Oak t&g flooring installation

I've just taken delivery of a load of 135x19mm T&G oak floor planks for the two downstairs reception rooms, and whilst I finish some other jobs and wait for it to acclimatise I'm going through the detailed planning for it's installation.
It's a Victorian terrace, so the floor downstairs is traditional joists over a ventilated cavity, and of course all the services (gas, heating, electric) are routed under the joists. A couple of the joists are knackered - previous damp problems caused mild rot and a subsequent infestation of wood-boring weavils - so they will be replaced with new, treated joists, so I'll need to get most of the existing boards up to carry out that repair.
The people that delivered it expressed surprise that I wasn't going to install it straight over the old boards, but I really don't want to raise the existing floor level by another 19mm, and on top of that I'm really concerned about access to the underfloor should the necessity arise in the future.
My plan, therefore, has been modified from my original intention of screwing & plugging the new floor straight onto the joists (this seems like a ridiculous amount of work and complete overkill) and instead installing a WBP ply subfloor & secret nailing to that, but creating a couple of removable sections with the boards secret nailed to the ply, but screwing and plugging those sections through to the joists instead of fixing them permanently.
This seems to have a couple of advantages, namely
1) it creates a nice, flat subfloor for easy laying of the new floor; 2) it means that the boards will be somewhat protected from the humidity variations in the ventilated cavity and hopefully prevent cupping and warping; 3) the boards aren;t end matched (t&g each end) as I'd expected, so I won't have to ensure that joins are above the joists.
However, there are a couple of questions about this...
- is 9mm ply thick enough to nail into, and is it enough to provide strength for any joins that occur between joists (they're 14" centres) - which ply to use? Champion stock Far Eastern WBP, Shuttering Ply WBP, BBA Approved Construction Ply WBP, Marine WBP, at widely varying cost - when secret nailing, is it necessary to pre-drill? I'm concerned about nails splitting the tongue. Or will a (hired) nailer prevent this?
If 9mm isn't up to it, then I could just about accomodate 12mm, but 18mm would be way too thick & I'd have to rethink (again).
Oh, whilst I think about it, I'll want a finish to darken the floor. Wax? Oil? Any suggestions welcomed...
cheers Richard
-- Richard Sampson
email me at richard at olifant d-ot co do-t uk
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<snip>
Thanks, Andy. Inline comments.....
>

strength
Nails holding is kind of my primary concern. If I can manage to get away with 12mm instead it may be better.

BBA
ta, that's reassuring.

Can't quite get my head around this.
I'm quite familiar with dimensional change when it comes to moisture change, and if it were being installed as a floating floor I'd install it as I would a laminate and leave an expansion gap around the edge.
However, it isn't - each plank will be nailed to the subfloor, which being ply will be relatively dimensionally stable.
If the floor were to expand then the centre might stay put, and each board away from the centre would move laterally by a linearly increasing amount. Therefore the edge boards may move by anything up to 1cm perhaps. This obviously can't happen without them ripping the nails out.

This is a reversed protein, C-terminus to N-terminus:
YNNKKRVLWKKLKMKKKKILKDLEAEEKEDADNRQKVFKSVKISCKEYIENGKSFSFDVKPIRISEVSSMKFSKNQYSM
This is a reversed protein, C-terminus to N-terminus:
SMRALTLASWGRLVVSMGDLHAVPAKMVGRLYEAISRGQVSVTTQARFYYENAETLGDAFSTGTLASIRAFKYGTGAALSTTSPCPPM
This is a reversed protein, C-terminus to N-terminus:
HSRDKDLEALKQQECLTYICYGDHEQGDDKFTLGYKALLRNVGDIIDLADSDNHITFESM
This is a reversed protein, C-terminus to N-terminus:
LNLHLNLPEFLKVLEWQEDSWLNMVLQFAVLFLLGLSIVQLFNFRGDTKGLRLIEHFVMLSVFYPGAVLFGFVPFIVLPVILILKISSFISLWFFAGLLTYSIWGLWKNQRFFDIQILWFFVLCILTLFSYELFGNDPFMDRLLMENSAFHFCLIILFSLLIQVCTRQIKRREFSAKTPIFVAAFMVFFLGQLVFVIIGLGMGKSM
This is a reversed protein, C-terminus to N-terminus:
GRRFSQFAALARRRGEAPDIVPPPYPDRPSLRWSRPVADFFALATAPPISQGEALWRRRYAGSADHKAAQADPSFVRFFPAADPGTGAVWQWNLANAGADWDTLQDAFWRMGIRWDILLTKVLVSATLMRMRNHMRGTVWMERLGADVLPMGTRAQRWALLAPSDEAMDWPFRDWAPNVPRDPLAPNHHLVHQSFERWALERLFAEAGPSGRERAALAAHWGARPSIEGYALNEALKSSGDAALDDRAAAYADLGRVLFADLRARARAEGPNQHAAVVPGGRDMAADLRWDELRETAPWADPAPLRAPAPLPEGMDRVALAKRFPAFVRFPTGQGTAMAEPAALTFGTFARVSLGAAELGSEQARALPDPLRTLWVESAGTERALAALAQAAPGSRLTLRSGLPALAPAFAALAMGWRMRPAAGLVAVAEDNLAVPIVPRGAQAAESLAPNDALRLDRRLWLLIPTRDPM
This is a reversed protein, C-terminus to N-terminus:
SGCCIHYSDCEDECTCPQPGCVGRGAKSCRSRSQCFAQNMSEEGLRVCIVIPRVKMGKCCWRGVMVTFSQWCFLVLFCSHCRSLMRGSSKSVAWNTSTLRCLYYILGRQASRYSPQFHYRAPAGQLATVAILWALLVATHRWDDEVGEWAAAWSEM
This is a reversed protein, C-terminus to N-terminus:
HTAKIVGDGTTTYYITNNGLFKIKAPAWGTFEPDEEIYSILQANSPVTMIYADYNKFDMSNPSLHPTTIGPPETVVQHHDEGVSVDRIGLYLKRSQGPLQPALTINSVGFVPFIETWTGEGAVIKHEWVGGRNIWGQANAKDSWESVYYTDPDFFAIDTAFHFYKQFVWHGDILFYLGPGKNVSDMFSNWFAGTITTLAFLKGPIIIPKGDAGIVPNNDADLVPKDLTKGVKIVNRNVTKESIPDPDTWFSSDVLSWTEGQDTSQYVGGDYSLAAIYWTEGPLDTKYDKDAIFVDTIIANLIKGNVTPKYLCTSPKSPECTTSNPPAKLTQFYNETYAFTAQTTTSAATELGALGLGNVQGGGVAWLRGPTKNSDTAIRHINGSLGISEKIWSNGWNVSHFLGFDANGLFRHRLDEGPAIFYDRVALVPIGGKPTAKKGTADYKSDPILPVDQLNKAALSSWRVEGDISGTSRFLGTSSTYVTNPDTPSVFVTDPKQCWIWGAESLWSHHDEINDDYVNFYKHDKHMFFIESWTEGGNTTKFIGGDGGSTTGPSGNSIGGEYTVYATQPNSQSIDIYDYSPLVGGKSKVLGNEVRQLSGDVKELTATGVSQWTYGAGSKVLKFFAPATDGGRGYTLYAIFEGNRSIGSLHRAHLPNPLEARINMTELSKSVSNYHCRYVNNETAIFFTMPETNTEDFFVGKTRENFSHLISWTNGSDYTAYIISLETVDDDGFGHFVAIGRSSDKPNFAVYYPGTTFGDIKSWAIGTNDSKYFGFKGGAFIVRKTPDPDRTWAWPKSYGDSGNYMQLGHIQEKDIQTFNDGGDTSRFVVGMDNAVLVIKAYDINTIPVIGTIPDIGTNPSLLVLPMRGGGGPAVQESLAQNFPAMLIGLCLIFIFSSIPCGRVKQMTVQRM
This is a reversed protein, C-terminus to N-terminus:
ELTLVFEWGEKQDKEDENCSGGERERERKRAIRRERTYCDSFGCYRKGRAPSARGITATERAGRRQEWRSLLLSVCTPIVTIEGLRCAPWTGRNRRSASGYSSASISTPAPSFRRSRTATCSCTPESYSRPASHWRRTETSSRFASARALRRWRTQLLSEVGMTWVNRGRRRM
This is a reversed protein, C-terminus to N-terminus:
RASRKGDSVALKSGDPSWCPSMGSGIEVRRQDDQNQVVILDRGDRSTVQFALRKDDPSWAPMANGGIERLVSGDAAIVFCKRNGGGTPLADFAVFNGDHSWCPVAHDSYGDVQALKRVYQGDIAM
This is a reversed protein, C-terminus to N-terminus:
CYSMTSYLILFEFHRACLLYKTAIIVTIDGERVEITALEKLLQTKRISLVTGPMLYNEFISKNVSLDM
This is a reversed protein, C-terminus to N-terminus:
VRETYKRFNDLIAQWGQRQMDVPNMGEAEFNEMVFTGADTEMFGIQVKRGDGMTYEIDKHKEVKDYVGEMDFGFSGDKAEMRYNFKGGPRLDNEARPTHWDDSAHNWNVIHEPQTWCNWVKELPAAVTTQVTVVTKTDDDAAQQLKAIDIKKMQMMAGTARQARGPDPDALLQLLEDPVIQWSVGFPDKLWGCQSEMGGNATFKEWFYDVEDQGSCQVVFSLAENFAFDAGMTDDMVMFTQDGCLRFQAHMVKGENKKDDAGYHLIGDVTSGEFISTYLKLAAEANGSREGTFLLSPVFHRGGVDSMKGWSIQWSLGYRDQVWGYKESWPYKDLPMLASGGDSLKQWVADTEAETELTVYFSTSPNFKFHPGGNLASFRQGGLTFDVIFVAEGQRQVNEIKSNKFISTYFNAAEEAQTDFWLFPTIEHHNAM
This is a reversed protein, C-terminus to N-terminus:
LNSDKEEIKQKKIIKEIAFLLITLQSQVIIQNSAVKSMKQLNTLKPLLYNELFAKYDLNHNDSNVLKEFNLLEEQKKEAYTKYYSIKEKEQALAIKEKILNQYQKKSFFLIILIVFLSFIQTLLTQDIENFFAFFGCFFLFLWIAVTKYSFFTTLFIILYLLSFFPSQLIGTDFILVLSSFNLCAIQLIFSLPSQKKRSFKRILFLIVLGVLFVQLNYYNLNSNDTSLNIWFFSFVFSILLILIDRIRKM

Am I missing something, or are you saying that the boards just shouldn't be cramped up too tightly together? The question appeared a week or so ago about leaving an expansion gap, and I questioned that then, and also when I asked a related question a long while ago it was suggested thatif anything the boards might shrink, opening up gaps between them slightly (though being T&G it won't matter too much).
I certainly need to understand this particular aspect of the board's behaviour before I install if I am to avoid a costly mistake!

Wax?
I'll take you up on the offer, thanks. I may be after something a little darker though - more akin to the colour of church pews (a lot of church woodwork was made out of oak, wasn't it? it's been a long time...)

Ah, already clocked that one from looking at the pile! Yes, laying the boards out loose on top before installing seems to be quite a wise move!

many thanks Richard
ps. was there much response to the suggestion of a meet in London?
-- Richard Sampson
email me at richard at olifant d-ot co do-t uk
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RichardS wrote:

Who supplied it? It may be very dry, in which case you don't need to let it "acclimatise".
[ ... ]

I don't like the sound of this *at all*, I'm afraid.

14" centres? You will lose minimal material going straight on to joists. It's only a 12" gap. 9mm ply is *nowhere near* enough to nail into on its own, you will find lifting problems & have to re-do.
IIWY I'd lift the old floorboards (may be saleable), fix any joist/sleeper/dpm/infestation/service problems, and go straight on the joists. Where you may need access (is the void deep enough to enter and work?) screw the boards down, removing the under- tongue of the last.

Depends on the timber and the nail (use square-ended as in floor brads, not as in wire nails).

I just wouldn't do it. If you really want a vapour barrier, use pitch paper or even polythene DPM. You might give some consideration to insulation between the joists, too, such as jablite.

I wouldn't use varnish of any sort, oil first/wax after should be fine. It will need a polish every litle while, but it's easier to do this than re-varnish!
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